My reason for going is this: All my life, I’ve felt like I’ve been part of the wrong generation. I like older music, older values, more mature people who grew up back in the day in opposed to the short attention span and disrespect of today’s youth (I know, I sound like a grandpa). I hate a lot of aspects of change going on every day in this generation. One being, the complete disregard by a majority of today’s population for the planet they live on. I’m no “tree hugger” but I do have common sense. I don’t drive a Prius but I do have extreme courtesy to people’s cultures, whether that’s the differences or the desire to explore them, and I also like to keep up with the issues in the world that can’t be easily changed now but could have been avoided if we as a culture weren’t so selfish.

 

Ghana overview

Exploring the world and seeing things from new perspectives is essential to understanding your place in the world, and how you can make a difference. Photo credit: Haley Shandro. 

 

There are takers in this world, and there are givers. I am a giver. I hold the door for people, I have the rare attribute of wanting to suffer to help out others as opposed to always thinking about myself. I’ve always felt the need to give back in this world. I want to make a difference, but I have always thought being one person wasn’t enough. This opinion changed when Kris came to talk to my class and I was on the bandwagon, now ready to actually follow through on the promise to myself. After waiting for my passport, and my visa, I was putting it to action. I flew with Kristi and Travis, a young couple from Albany.  Once we landed in Ghana, the higher temperature hit hard. After customs, a con artist dressed as an airport employee asked for a donation from me, which I gave, until I learned the game from my buddy Nazar and didn’t make that mistake again! After dealing with the jetlag, I finally was immersed in a drastically different culture, which I adored. I love being outside selfish America, which has its positives but a lot of negatives, also. Although I’m not religious, I highly enjoyed the church service we attended. It was positively different, it wasn’t boring at all as opposed to other church services I’ve been to.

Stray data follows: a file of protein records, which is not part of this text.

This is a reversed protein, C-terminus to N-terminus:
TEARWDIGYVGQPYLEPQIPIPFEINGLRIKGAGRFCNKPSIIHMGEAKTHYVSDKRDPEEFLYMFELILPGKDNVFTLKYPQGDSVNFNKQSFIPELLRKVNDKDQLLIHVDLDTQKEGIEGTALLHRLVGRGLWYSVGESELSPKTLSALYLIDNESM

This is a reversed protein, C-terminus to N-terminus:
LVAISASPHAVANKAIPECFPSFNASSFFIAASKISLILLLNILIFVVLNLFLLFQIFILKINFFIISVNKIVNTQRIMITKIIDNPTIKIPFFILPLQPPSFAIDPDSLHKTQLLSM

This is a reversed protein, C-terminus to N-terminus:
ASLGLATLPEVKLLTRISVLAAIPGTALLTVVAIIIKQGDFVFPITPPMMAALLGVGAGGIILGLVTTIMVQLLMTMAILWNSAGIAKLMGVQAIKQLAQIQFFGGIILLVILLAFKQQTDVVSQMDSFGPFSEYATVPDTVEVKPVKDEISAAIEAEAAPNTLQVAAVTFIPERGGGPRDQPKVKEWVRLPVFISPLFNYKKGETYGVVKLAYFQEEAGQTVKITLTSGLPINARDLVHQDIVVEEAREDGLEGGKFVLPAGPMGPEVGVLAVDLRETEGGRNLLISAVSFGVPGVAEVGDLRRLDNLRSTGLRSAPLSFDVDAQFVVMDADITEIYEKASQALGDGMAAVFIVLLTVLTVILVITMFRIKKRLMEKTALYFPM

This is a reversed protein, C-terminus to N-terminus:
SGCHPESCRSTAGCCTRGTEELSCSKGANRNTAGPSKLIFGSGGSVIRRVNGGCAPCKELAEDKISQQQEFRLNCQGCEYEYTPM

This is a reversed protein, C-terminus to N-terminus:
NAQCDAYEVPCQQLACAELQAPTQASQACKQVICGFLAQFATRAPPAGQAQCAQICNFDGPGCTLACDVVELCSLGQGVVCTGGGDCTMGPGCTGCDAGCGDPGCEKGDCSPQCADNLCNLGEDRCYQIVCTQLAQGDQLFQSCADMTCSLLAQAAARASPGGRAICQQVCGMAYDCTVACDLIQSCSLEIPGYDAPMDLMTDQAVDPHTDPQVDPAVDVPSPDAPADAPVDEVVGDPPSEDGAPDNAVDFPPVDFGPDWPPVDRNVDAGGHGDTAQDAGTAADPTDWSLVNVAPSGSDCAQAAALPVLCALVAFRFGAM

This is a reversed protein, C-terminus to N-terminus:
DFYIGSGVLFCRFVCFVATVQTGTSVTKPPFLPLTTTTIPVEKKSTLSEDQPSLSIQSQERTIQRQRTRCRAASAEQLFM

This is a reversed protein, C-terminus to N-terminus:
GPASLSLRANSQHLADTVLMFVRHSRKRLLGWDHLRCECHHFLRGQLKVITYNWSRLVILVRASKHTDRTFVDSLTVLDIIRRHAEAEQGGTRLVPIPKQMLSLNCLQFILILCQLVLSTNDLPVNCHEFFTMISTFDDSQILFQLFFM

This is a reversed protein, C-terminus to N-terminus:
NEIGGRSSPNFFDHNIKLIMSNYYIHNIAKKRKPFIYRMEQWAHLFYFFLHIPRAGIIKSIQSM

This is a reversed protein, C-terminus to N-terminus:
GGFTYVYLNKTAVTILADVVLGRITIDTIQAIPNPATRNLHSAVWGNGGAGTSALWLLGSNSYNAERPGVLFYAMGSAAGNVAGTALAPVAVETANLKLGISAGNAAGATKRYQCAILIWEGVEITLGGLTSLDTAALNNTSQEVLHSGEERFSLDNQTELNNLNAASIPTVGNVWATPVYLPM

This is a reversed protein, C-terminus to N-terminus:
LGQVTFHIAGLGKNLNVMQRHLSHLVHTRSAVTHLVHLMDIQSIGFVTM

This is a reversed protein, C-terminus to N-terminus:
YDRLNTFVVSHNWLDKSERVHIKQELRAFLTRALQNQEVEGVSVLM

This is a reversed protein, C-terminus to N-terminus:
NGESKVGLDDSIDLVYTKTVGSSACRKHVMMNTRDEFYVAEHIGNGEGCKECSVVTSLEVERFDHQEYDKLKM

The biggest impact on me while I was in Ghana wasn’t the lack of what they had and feeling sorry for them (I did feel that emotion a lot though), but was seeing how happy everyone was. The Ghanaian people were genuinely happy in the awful conditions they live in, as opposed to somewhere else in the world. But what a lot of people don’t understand is that people who live in poverty don’t feel like this–they’re often happier than Americans are. The reason for this being, they don’t know any better, which in my opinion is pretty awesome since I have the urge to live in the good ol’ days before everything was at our fingertips. To them, this is the way of life, what they’ve always known, so there is no reason for sulking. It’s not ingrained in their culture like it is in a lot of other places in the world. Their attitudes aren’t “we aren’t living in the most perfect place on the planet” but are “we are alive, we have people who care about us, and whatever work needs to get done to improve our daily lives we do it, and help each other out with no strings attached.” That’s how it needs to be everywhere in the world. In my eyes, places like this house the most genuine people, which is the perfect place for a giver to be a giver.